Starring: Ellen Page, Patrick Wilson. Sandra Oh, Odessa Rae
Budget $950,000 Box Office $8.3M
This is a film about a fourteen-year-old girl who calls herself Haley, that plots and carries out a revenge plan against an adult male she suspects of being a sexual predator. The best thing about this movie is that this girl does what most people dream of doing to these monsters when we see them on the news or in crime shows.
She starts out by luring him to a coffee shop to meet FTF (that’s face to face for us older peeps who don’t speak in anagrams). When they do finally meet, she slyly tricks him into taking her to his house. He may think it is HIS idea but, it’s really HERS, it’s part of her plan.
When they get there, like any sexual predator, there’s some light flirting, some drinks are made, he shows her around his house while talking about his profession as a photographer, trying to impress her. But, when he hands her the drink, she says that it’s not a good idea to drink something you didn’t mix yourself. He agrees and says they can go back in the kitchen and she can watch him make the drink but, instead, she takes charge and says SHE’LL mix some drinks…screwdrivers.
She brings the drinks out and then starts slowing pushing him to drink his cocktail, faster and faster, saying that he’s falling behind and needs to be able to keep up with a teen girl. Appealing to his ego, which works, and he continues to drink the screwdriver she made for him. What he doesn’t know is that she put something in the drink to drug him. And it works.
She gets him tied to a chair, bound well with nylon ropes. And from that point on SHE is in control. And she has a purpose. She wants to get a confession out of him. A confession about a missing girl named Donna Mauer, who he admits he met for coffee.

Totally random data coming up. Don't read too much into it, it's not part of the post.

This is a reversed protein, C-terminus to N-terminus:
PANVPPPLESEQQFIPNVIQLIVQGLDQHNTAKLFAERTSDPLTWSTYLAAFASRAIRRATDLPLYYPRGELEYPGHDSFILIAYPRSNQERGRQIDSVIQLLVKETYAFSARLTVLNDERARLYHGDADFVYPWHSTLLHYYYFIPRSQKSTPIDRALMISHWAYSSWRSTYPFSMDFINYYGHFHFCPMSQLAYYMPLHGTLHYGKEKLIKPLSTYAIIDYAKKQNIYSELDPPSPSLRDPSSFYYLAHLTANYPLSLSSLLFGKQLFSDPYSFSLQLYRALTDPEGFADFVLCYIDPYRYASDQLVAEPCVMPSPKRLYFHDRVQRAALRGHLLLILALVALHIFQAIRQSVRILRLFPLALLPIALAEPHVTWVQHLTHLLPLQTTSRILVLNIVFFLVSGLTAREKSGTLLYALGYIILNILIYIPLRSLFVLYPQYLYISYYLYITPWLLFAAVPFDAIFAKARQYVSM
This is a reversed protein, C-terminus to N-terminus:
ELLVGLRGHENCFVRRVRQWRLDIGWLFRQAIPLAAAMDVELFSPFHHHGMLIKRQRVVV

Throughout the film we see the two of them play mind games back and forth. Haley claims to be an honor student and very bright. And she seems to live up to the claim. Jeff, the adult male predator, claims he’s not a pedophile, which in my opinion is a matter of semantics.
Quick lesson: The term pedophile gets thrown around to encapsulate ALL sex offenders that prey on minors. This is NOT accurate and is very misleading. A pedophile is a predator that preys on pre-pubescent children, usually the law says twelve and under. After that they are labeled sexual predator. Or rapist.
She finds all kinds of hidden secrets in his house and she toys with him like a cat with a mouse. Eventually, Haley sets Jeff up for an ultimatum. And it comes down to him making a choice. It will be a life changing choice either way he goes. And that’s her intent. She’s going to change his life. And his will.
I loved this movie. Haley is played by Ellen Page and she’s awesome in this film. She is excellent at the cold-hearted attitude this kind of person must have to do the things to Jeff that this girl does. The funny thing about this movie is that we go along through the whole movie believing Haley from the start. Jeff seems like a perv. And even if he isn’t the exact predator she thinks he is, because he continuously claims he’s not, he’s a predator in her mind, nonetheless. And for that, the ends justify the means. I guess in some cases it’s better to ask for forgiveness than to ask for permission. But, then again, she’s not really worried about forgiveness.